It’s one thing to be aware that your picture’s brightest areas are under threat, or are almost ruined. But how do you respond?
First of all, you do not need to worry. Quite the contrary—it’s good that you are keeping an eye on this. It is perfectly normal that there is some tension between the appearance of the very brightest parts of the picture and its overall brightness. In fact, balancing these qualities is part of what helps bring the best out of your photo.
One approach is to back off, and not to be quite so aggressive with the overall brightness. If you drag the Exposure slider a fraction less far to the right, the picture may still look just as good as before, but with its highlights not pushed beyond their limit. The overall image may be a touch less bright, but its brightest areas remain interesting. Again, support your eyes by making good use of the tools Lightroom offers—the histogram, clipping indicators (J), spikes, and the number readout.
The Alt (PC) / Option (Mac) key is particularly helpful with this kind of fine tuning. As you drag the Exposure slider a tiny bit back to the left, hold down Alt (PC) / Option (Mac) and the white patches will start breaking up into areas of solid colour.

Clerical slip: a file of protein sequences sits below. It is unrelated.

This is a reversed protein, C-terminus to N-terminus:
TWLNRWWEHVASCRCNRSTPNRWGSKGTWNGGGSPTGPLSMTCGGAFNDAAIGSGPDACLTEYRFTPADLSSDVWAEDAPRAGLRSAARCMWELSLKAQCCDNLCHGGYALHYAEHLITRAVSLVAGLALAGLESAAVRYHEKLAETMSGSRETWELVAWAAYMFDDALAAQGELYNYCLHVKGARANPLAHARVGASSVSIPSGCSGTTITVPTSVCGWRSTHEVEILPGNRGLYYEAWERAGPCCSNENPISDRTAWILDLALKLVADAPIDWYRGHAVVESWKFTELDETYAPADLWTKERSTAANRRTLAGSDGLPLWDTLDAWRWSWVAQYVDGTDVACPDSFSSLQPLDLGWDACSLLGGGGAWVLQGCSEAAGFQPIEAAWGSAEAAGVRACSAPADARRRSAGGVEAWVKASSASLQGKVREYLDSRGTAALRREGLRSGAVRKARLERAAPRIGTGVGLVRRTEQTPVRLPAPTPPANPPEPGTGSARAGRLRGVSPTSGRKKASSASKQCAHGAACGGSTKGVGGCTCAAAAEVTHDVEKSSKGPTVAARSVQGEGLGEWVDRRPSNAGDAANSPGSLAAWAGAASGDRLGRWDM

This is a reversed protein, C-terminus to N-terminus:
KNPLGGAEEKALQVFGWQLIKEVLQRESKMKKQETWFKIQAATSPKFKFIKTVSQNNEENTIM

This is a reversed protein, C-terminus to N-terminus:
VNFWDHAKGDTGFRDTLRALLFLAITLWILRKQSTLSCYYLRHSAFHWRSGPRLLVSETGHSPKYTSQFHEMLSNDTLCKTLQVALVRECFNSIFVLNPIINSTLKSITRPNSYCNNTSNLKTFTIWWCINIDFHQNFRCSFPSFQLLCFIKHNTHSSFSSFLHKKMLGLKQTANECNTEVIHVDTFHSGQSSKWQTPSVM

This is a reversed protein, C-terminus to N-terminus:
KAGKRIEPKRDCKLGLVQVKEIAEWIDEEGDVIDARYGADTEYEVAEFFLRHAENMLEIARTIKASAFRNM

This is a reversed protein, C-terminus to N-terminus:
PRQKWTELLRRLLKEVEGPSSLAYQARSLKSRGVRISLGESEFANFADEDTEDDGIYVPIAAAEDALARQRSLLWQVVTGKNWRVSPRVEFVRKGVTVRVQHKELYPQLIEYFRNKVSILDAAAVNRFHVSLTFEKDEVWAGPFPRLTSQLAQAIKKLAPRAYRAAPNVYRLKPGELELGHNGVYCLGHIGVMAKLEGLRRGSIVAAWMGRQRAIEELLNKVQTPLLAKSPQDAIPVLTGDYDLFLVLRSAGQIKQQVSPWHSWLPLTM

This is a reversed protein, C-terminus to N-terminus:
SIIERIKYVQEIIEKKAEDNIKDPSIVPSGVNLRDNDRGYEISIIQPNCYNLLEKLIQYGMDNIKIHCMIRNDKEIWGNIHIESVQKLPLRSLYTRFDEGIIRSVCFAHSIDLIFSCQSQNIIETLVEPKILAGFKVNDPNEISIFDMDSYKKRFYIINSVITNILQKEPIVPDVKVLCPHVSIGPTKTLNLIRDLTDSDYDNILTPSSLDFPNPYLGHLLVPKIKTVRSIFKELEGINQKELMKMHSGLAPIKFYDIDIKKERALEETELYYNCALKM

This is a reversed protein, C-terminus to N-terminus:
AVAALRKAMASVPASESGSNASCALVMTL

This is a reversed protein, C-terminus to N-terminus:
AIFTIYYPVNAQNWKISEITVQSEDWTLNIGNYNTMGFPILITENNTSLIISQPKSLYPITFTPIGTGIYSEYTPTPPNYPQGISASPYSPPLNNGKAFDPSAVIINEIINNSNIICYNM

This is showing you that where these areas had been burned-out in all three colour channels, moving Exposure to its left has limited the clipping to one or more channels. There may now be some detail visible in those parts of the picture.
So briefly release the Alt (PC) / Option (Mac) key and review the image, most of all those awkward highlight areas. That small change may be all that is needed, or you may decide to repeat the process. Press the Alt (PC) / Option (Mac) key and nudge Exposure a bit more to the left, release and evaluate. Fine tuning is often an iterative process.
101 Top Tips for Black & White Digital Photography is John Beardsworth’s exploration of the most powerful techniques for converting your colour shots into stunning, high-quality black-and-white photos, with detailed explanations of how each tool works and why you should try it on your own images. In addition to providing an abundance of step-by-step instructions with brilliant imagery, Beardsworth also teaches the aesthetic value of black and white, and how to visualize the creative potential of each shot.